The APO team are more focused on supporting the teams that are using the data. If you run an application that auto-scales a cluster based on the CPU utilisation needed for a query to complete, it is within the interests of the company to have someone who is an expert in query optimization, or the costs are going to spike with poorly written queries. That is where the APO team come in. They are experts in not only rewriting queries for speed but for teaching the users how to do this themselves. They also monitor query and table usage so that a deprecation program can be created on low usage tables, as well as directly supporting engineering teams with ‘proof of concepts’ for new external applications. With the rate of new products entering the data processing market, providing a service to evaluate new products is vital and ensures continued innovation within the engineering team.
So DOPS ensure the cloud infrastructure is supported across all the data teams and APO ensures that the applications and users are supported.
Perfect. Now you are all set up to fully utilize the power of the cloud. Or are you?
What about data quality and data availability?
As the business world starts to rely more on more on machine learning, the accuracy of the underlying data that ML models are trained on has become far more prevalent.
It is no longer acceptable to have ‘mostly’ good data; even the smallest amount of ‘bad’ data can cause inaccuracies in predictive analytics.
As data engineers, we bear the brunt of any criticism and rightly so – data scientists often bemoan the fact that much of their time is spent cleaning up data rather than producing the models they are trained to do. We are the first part of a long chain and the world of data engineering has to embrace this responsibility.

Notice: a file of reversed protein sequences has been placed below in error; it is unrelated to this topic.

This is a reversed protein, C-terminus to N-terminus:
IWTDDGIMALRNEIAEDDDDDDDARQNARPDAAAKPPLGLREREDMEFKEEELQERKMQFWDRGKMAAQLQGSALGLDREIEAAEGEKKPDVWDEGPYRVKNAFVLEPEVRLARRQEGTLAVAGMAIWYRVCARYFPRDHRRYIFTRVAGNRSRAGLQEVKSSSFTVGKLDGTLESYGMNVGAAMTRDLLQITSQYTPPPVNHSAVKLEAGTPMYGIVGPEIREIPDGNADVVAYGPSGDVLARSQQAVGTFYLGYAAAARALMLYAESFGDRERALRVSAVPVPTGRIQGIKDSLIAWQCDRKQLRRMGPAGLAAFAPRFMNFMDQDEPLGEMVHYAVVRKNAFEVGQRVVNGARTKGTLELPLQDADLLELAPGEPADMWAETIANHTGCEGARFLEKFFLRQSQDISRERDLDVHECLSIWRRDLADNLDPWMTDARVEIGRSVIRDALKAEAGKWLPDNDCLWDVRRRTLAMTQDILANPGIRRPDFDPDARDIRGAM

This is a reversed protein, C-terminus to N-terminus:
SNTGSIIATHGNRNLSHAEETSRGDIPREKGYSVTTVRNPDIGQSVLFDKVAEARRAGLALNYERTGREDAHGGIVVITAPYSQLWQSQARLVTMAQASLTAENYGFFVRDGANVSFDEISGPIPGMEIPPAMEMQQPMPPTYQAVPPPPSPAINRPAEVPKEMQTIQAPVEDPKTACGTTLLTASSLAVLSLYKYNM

This is the usual timeline for a Production failure:
- Production Support are alerted to a failure in the middle of the night
- They apply a ‘Band-aid’ fix to get the application up and running again
- The next day they inform the development team who own the code to assess options
- The development team then plan the reprocessing of bad data to stop users from having to halt their work
- A permanent fix is suggested, estimated and then put on the backlog (often never to be seen again!)
The other issue with data quality is that feature development teams can spend multiple days within a sprint simply trying to get to the bottom of failures. This means that promised roadmap items get pushed further and further back, making the teams less efficient and causing frustration and mistrust from the stakeholders.
So, what can we do about it?
Step forward the Data Reliability Engineering team!
Data Reliability Engineering (DRE)